While Mary Jo is lazily sailing the rivers of Portugal, we thought we’d fill her day with another dialogue from behind the scenes. If you ever wondered what the wenches talk about in private e-mails, here’s your chance—
From Pat Rice: I just read this article in the RWR about series where other authors claim that writing them makes life easier. Will someone tell me how? Yeah, sure, we have characters and a world already established, but that only makes my job harder as far as I can see. It limits what I can do with people and places when they’re already built in. And it leaves me with half a dozen balls in the air that keep growing instead of decreasing as the series continues, until by the last book, I’m locked in and cornered and hard objects are falling on my head. Screaaaammmm!
Pat, you can probably hear me screaming with you at times. I’ve got my Carsington family in Family Tree Maker, and I do spreadsheets for characters but I’m always having to calculate dates. And I’ve had to kill a spouse. Benedict the eldest started out with a wife, and was supposed to live happily ever after, but that couldn’t happen when he got stuck in my brain and needed his own story. Luckily, I didn’t make too many decisions at the start of the series, so I had some leeway with the earlier books. But now, with the youngest son, a great deal is settled–and I think this is part of what’s made this story so tricky to write.
But there are benefits to having some part of the structure already built: Like the parents, in my case–and the grandmother. It’s also lots of fun to look at characters from the different perspectives of different family members. I like playing with the family identities–the Smart One, the Crazy One, etc. I love exploring family dynamics, and this has been a joy in that way, absolutely.
Loretta, at least you were wise enough to begin with a family tree! I wrote my Sparhawk Family series one by one, as the mood and character struck me. I went backwards and forwards in time, through brothers and sisters, mothers and daughters. I was always getting confused. I wrote them out of sequence, all over the place, through (I think) nine short stories and full books until, at last, I left the publisher and could finally put the Sparhawks behind me.
But I really enjoyed it, too. Writing that many books over so many years in history is almost like writing one enormous family saga. Since most romances take place over a relatively short span of time — often only a few weeks or months — writing a series lets you update readers (and yourself) about how everyone’s doing. I especially liked being able to move the family fortunes along with the history. Since the Sparhawks were primarily a seafaring family in Newport, RI, I could move them from the "fat" colonial times through the 18th century, when the family fortunes are definitely prospering, through the lean days of the American revolution, when the family is scattered by the war, all the way through the final books around the War of 1812. Couldn’t do all that in a single historical romance, at least not for today’s market…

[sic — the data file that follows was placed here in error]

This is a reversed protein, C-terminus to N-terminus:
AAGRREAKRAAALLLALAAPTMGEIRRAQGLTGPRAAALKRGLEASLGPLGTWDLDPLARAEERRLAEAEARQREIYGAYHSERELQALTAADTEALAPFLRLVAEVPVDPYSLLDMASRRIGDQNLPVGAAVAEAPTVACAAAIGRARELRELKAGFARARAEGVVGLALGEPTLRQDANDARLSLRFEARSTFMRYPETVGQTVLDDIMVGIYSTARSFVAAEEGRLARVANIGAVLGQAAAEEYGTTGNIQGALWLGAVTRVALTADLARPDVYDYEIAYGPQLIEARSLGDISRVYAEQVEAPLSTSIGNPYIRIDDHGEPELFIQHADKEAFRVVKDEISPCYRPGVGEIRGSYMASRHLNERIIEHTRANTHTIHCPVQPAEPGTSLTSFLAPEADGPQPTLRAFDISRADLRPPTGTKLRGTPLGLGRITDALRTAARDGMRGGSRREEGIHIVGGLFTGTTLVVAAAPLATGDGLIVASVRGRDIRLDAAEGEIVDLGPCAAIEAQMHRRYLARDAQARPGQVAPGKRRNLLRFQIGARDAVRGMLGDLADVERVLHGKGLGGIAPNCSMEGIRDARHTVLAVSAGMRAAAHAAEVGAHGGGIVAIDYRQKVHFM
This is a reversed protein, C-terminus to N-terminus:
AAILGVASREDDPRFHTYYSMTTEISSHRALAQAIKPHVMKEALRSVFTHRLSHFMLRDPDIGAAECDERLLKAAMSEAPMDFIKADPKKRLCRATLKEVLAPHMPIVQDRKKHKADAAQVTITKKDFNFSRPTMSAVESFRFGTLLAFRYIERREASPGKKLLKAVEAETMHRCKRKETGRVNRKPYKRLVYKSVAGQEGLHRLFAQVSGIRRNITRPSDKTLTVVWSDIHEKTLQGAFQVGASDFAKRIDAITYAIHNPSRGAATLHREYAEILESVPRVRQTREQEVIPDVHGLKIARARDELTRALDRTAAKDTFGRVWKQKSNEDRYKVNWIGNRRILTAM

All right, you’ve twisted my arm into admitting there are certain advantages to series. I miss the long historical sagas where we can soak up the ups and downs of family history, and I’m a pure sucker for series like Poldark. I love the family dynamics, although I’m not at all certain readers remember from one year to the next how the different characters viewed one another. With the MAGIC series, my books came out a year apart, and the only real constant was Aidan. I never knew which characters would show up.
With the next series (the first book won’t be out until next summer), I’m trying to stick to a straight historical time line–the French Revolution. They may be in England or Portugal for all I know (and half the time, on an invisible island!), but the historical reference has to advance with the characters. So I’ll be skipping big chunks of years to get to the exciting bits. <G> But I can see the big build up to the last book hovering over me already. There’s this compulsion to outdo the book before, so by the end of the series, it’s hair-pulling time.
Oooh, that sounds like a great series, Pat (though I wonder about that invisible island — does Robespierre know about that?)
And yes, I think readers DO know who’s who and where. If letters are any judge, they probably keep closer tabs on characters that go from book to book than we do. I’m always surprised by a letter that wants to know "What ever happened to X, the youngest nephew? When will he have a story of his own?" when, in horrible reality, I’d kinda forgotten X even existed.
I know Jo’s not here, so I hope I get this right <g> — but I remember her saying how she’d purposefully chosen a different kind of series "arc" for the Malloren books. Most series start with the oldest sibling, and move through the family that way, but she decided there would be more tension/interest if the oldest were the last to fall in love. Worked, too. Who doesn’t remember Rothgar? 🙂
Personally, I favored the fancy dandy in the yellow coat in Jo’s series, but I needed a family history in my Magic series just to keep up with my own characters. No way I’m remembering names from elsewhere! Sorry, Jo!
So, what do readers think about books in a series? Do you want family trees? Do you want each book to stand alone so you can read them out of order? Do you hate them with a passion? It’s okay. There are days we hate them with passion, too! We won’t tell. But this is a hot topic right now, and editors (and authors) are listening, so speak your mind!